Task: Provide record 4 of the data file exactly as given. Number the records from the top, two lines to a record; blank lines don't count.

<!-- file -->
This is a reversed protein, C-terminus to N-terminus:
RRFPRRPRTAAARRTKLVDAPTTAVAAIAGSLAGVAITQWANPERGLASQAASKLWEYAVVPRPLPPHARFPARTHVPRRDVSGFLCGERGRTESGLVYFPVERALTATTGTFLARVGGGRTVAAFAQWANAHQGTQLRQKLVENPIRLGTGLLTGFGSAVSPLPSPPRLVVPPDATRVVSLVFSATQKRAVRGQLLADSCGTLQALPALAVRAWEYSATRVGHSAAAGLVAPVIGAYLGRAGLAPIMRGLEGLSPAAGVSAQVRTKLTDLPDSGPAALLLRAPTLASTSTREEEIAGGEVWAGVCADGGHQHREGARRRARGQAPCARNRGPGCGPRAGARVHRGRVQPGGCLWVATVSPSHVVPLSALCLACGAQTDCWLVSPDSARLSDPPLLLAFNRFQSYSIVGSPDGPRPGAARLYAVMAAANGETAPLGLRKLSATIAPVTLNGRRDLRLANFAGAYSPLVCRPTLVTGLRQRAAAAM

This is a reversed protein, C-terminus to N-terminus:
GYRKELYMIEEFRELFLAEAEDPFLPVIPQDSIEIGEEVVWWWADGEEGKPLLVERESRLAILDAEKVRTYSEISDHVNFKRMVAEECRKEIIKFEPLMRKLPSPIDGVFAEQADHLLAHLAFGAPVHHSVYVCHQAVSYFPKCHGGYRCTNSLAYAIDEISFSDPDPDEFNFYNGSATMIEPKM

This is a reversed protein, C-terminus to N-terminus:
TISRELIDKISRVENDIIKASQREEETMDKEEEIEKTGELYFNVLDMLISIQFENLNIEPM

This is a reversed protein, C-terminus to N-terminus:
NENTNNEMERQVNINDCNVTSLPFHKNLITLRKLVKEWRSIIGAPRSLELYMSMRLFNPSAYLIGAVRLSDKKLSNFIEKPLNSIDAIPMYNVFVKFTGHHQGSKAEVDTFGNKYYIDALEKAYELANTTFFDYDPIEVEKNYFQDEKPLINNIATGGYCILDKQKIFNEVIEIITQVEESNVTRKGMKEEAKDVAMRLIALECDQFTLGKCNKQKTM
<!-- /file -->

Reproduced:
This is a reversed protein, C-terminus to N-terminus:
NENTNNEMERQVNINDCNVTSLPFHKNLITLRKLVKEWRSIIGAPRSLELYMSMRLFNPSAYLIGAVRLSDKKLSNFIEKPLNSIDAIPMYNVFVKFTGHHQGSKAEVDTFGNKYYIDALEKAYELANTTFFDYDPIEVEKNYFQDEKPLINNIATGGYCILDKQKIFNEVIEIITQVEESNVTRKGMKEEAKDVAMRLIALECDQFTLGKCNKQKTM